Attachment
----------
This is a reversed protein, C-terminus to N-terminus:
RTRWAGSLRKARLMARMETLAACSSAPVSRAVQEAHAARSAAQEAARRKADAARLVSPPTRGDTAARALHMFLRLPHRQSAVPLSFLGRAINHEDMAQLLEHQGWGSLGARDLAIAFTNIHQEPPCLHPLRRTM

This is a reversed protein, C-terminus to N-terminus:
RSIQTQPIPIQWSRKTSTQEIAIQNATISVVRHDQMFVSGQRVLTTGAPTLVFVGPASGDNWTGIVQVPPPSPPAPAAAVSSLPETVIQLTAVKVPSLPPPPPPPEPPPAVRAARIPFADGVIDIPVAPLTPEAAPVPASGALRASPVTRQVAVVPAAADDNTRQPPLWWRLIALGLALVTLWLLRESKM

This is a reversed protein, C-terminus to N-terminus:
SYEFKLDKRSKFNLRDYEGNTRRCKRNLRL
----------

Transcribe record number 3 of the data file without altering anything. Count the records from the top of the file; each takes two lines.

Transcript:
This is a reversed protein, C-terminus to N-terminus:
SYEFKLDKRSKFNLRDYEGNTRRCKRNLRL